By the fall of 2009, the jig was up. Fortuitously, the head of one of the boarding schools to which Zimny had supposedly made a development contribution on the Chows' behalf happened to be in Hong Kong. Gerald met with her, and, when he asked whether the school had received the Chows' donation from Zimny, she responded that the school had received no such donation. Soon after, in February 2010, the Chows ended their relationship with Zimny and demanded a return of all of the development-contribution funds that had not been donated as promised. Zimny refused to refund the money and advised the Chows that, given the sensitive nature of some of the work that Ivy Admit performed for them, it would be best not to pursue the matter further "to ensure privacy for all in the United States and Hong Kong." The Chows thought otherwise; they sued Zimny later that year.

         B. The Criminal Trial

         Zimny's conduct also came across the federal government's radar. A grand jury issued an indictment that charged him with five counts of wire fraud, five counts of engaging in unlawful monetary transactions, two counts of filing false tax returns, and two counts of bank fraud.[3] Zimny elected to stand trial before a jury. After the jury was impaneled, the district court admonished the jurors to refrain from discussing the case. This admonition was repeated (only) twice throughout Zimny's thirteen-day trial. In addition, the district court instructed the jury on the twelfth day of trial to avoid any media coverage of the case. As far as we can tell, this is the only time that such an instruction was given. Finally, during its final charge to the jury, the district court admonished the jurors to "decide the case based on the evidence that has been presented" and that "[a]nything you may have heard outside the courtroom about this case is not evidence and should not be considered." The district court did not expressly instruct the jurors to refrain from conducting independent internet research on the case or the parties involved.

         On several occasions during trial, one or more jurors did not show up to the courthouse. On the fourth trial day, Juror No. 8 was unable to report for duty. After conferring with counsel, the district court elected to recess the trial until the following morning. As hoped, Juror No. 8 returned the next day, a Friday, and trial proceeded as scheduled. But Juror No. 8 once again was unable to make it to the courthouse the following Monday, this time due to sickness, and the court again recessed for the day. The court and the parties agreed that, if Juror No. 8 was absent again the following day, an alternate juror would take her place. The next morning, Juror No. 8 was absent again, and, as promised, the court replaced her with an alternate.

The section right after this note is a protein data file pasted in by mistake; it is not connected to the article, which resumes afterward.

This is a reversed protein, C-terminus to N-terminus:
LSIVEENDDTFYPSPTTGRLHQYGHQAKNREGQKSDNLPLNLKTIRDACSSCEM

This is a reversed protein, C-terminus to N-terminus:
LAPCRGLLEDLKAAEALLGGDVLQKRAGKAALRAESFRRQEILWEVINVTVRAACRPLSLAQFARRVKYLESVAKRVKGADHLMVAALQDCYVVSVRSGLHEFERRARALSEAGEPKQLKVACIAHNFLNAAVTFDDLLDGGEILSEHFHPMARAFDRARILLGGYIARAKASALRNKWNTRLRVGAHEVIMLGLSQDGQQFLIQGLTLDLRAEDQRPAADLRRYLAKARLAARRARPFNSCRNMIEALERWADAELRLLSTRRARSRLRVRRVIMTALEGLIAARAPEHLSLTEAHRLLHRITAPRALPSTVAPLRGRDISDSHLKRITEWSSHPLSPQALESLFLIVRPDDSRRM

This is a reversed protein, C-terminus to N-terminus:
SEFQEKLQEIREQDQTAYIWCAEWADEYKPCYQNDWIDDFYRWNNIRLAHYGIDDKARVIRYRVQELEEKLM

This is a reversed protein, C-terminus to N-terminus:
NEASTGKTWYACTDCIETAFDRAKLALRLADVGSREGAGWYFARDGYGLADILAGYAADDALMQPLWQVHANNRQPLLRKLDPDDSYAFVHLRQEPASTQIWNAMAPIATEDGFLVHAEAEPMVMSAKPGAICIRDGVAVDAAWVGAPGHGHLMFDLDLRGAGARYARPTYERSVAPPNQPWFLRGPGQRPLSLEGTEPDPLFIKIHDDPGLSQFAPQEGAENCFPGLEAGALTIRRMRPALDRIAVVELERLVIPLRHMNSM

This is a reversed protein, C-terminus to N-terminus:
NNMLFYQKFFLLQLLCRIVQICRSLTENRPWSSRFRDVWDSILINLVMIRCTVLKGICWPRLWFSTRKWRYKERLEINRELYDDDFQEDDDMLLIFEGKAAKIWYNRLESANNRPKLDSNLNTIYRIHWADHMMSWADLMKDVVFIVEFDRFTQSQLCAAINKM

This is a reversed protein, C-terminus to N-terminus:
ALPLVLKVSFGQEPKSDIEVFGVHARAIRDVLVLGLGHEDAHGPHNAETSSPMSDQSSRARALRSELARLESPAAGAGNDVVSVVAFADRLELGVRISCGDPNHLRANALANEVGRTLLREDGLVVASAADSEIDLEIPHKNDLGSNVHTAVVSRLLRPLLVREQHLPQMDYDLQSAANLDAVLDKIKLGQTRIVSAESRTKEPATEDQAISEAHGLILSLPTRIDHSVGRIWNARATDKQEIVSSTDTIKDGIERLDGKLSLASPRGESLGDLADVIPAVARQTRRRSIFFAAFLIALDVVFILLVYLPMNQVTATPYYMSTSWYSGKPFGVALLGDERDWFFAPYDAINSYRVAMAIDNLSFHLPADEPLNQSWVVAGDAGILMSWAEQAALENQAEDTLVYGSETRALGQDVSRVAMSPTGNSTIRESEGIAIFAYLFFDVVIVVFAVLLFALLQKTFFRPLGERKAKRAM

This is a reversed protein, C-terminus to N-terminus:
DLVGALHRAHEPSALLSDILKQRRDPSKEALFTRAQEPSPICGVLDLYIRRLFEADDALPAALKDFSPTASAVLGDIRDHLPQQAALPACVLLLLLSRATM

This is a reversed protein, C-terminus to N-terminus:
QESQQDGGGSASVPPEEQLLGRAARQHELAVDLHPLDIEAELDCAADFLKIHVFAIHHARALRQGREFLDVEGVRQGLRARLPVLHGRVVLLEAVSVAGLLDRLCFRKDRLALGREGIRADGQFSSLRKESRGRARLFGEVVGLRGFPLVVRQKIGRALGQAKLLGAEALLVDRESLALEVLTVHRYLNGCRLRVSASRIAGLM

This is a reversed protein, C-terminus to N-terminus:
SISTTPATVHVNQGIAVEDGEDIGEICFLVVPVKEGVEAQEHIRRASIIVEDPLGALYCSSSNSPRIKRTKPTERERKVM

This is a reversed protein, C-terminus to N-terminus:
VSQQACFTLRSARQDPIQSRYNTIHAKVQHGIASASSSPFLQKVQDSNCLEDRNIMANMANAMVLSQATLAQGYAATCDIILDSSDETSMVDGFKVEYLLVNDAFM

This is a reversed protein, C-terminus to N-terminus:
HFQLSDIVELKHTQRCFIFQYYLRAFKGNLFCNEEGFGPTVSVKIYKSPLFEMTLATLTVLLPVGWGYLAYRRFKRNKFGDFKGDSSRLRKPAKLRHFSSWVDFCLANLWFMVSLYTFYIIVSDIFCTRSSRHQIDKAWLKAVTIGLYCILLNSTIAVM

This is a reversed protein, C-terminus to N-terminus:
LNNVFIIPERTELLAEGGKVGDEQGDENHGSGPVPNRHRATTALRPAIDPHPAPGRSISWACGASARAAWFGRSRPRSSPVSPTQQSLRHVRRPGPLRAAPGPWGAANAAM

The trial proceeded without any more juror-attendance hiccups. The jury acquitted Zimny of one the bank-fraud charges and found him guilty on all other counts.

         C. The Blog and the Efforts to Obtain a New Trial

         A federal district court in Boston was not the only place where Zimny stood trial. Before, during, and after this criminal proceeding, comments on a blog post ensured that Zimny's conduct was also aired in the court of public opinion.

         In October 2012 - before Zimny was indicted - the Chows' ongoing civil litigation against Zimny was discussed in a post entitled "The Harvard Admissions Lawsuit" on a blog called "Shots in the Dark." The blog post received several hundred comments, the vast majority of which were posted anonymously, from individuals we shall call commentators.[4] The comments began immediately after the blog entry was posted, and they continued to roll in for the two-and-a-half years that transpired before Zimny was convicted. In addition to discussing the criminal case and the Chows' civil litigation against Zimny, the commentators also shared details of Zimny's personal life and allegations of similar fraudulent conduct on his part.

         Many of these comments painted Zimny in an unfavorable light. Here's a small sampling:

● "Zimny's personal life is full of deceits & frauds. . . . He exploits rich [A]sian women pretending to be a wealthy Harvard-grad business man."
● "Zimny is a con-man, pure and simple. He is being sued all over the place for fraud . . . . He is a cancer."
● "I remember this scumbag. Asiaphile creep con artist with an ultra evil alter ego. Justice awaits."
● "[H]as the criminal already been jailed yet?"
● "This leech has NOT ONE redeeming quality."
‚óŹ "EVERYTHING that comes out of his filthy mouth is [a] lie . ...